There seems to be everything here for a perfect movie, including an excellent script. The themes themselves are what end up too simplified and frankly too pushy to quite work. An extra parallel of a lesbian subplot in each case is interesting and actually helpful (some critics didn't like it), though a bit forced into the 1950s version. (The whole 1950s segment kept me thinking of "Far From Heaven" with its themes and period set design--and Julianne Moore--also released in 2002.)
Sadly, the score by Philip Glass is a droning, intrusive distraction. There is a good logic to making a score have no sense of its own era, so that it can float across the shifting periods in a unifying way. But it's that kind of canned Glass stuff that can be brilliant at its best but is here insensitive to the movie, and weirdly dry in its colorful tunefulness.
Still, I say this is one you should watch once, and should see again if you think you've seen it enough already. There's a lot to admire, a lot to think about, and a lot to digest. The best of it is, well, among the best.
What a piece of work!! I ran accidentally into this movie...and it became my favorite. Of course, you don't get to see Moore, Streep and Kidman acting so often together so you should enjoy the movie for this reason first. Then..well there are so many details to learn from in this "chef d'oeuvre" .Where should I begin from? Woolf's life is in each one of the three caracthers.Let's begin with Moore for instance: in the movie, she's an awful mother, madly in love with a friend of hers, she neglects her own son and her behavior's repercussions are later terribly borne by her son- who, by the way, became a great writer, misunderstood and...sick - sick of the world around him and suffering from AIDS. It's always a reason for which we are who we are and we become who we become. And it's disastrous for a mother not to understand her son's pain even when his story -untold and cruel story- lies in a book, incomprehensible by "common people". In the end,Laura (Moore) realizes her mistakes, but it is too late for her because her son dies alone, unable to bear the illness and "The Hours"..after the party. Streep(Clarissa) does a great job. She loves to take care of her best friend Richard ( Ed Harris), she enjoys going to his place , being always there for him, seeing her life through his eyes. But she loses, she can not be brave anymore, she gives up the feeling of special friendship between the two of them , when he kills himself. Then she takes refuge into her girlfriend's arms accepting that that compassion can be physical sometimes..those feelings of inner hate and untouchable personality can be defeated by a kiss from the one you love and live for. All these events happen on the background of Woolf's life. Kidman (Virginia) suffers a lot: there is no more love left for her, the walls are closing in and her story remains untold. She wrestles " alone , in the dark" and the only light is the one from her cigarettes. Virginia invented lives, dramas and destinies, invented and reinvented her life in her work. She drowns into life as Laura (Moore) drowns into Woolf's obsession . And while Laura escapes the passion of misleading life, Virginia embraces the predicted supreme silent moment of death. And there are no exequies , but silence for her. The glaring sun sets upon her life,leaving her "oeuvre" undying. She is "l'auteur" - and not "the author" - of everyone's destiny who believe that facts happen for a reason. At the end of "The Hours", the feeling of uselessness seems irrepressible, the story giving us the very meaning of life. Always the hours between us...and the others.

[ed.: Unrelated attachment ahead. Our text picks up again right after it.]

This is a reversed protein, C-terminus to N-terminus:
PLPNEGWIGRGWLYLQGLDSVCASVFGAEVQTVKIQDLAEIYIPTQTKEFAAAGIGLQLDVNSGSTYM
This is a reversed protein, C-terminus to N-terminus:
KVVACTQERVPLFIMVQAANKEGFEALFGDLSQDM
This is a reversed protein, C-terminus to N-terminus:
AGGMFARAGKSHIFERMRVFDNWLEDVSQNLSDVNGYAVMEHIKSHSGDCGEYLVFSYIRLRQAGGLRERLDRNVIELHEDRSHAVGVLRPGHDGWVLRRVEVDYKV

This is one of those rare films which has me wavering between a 9 and a
10 out of 10. I selected '9' for one reason, and I have to admit that
my reason is not entirely fair to the film. To put it bluntly, I am a
bit tired of books about writers, books about writing, and films about
writing and writers. The self-referential sub-genre of fine fiction is,
in my opinion, over-played and has begun to become pretentious and
Nevertheless, I can say with equal honesty that The Hours is a masterpiece of dark literary melodrama. It is NOT AT ALL pretentious, but rather true to its subjects and incredibly well crafted. As with many post-modern melodramas, there are several simultaneous multi-layered plots representing several different time periods. A good popular example of this story-telling technique is the film Magnolia, which also shares a few cast members with The Hours. The themes all seem connected by a single thread - that of depression and suicide. Two of the main characters (Harris and Kidman) are well-respected writers who feel incarcerated in their lives (Kidman plays Virginia Woolf and Harris a fictional poet with AIDS). There are several additional connections, some subtle some not, most focused on the writing of Virginia Woolf, which are revealed as the film progresses. The fact that the connections between the plots are largely unnecessary and irrelevant to the main plot and yet compelling is testimony to the power of the story-telling and the masterful acting, scripting and directing.
There is little sense in writing a plot summary for this film - the story evolves out of the profound and evocative characterizations explored in each part, so a plot summary would be as superfluous as a list of character attributes. One of the best casts I have ever seen is not at all wasted on this disturbing yet very true material. Philip Glass' soundtrack is nice, but might be a bit too repetitive to bear several viewings.
This is a film for people who do not see film as simple entertainment, but it's not a film which will bring sweetness and light to your heart. It might be a good one to see with somebody you really love, and who you might want to know a bit better than you do. It will certainly seed discussion. But be forewarned, this is serious business.
*** This review may contain spoilers ***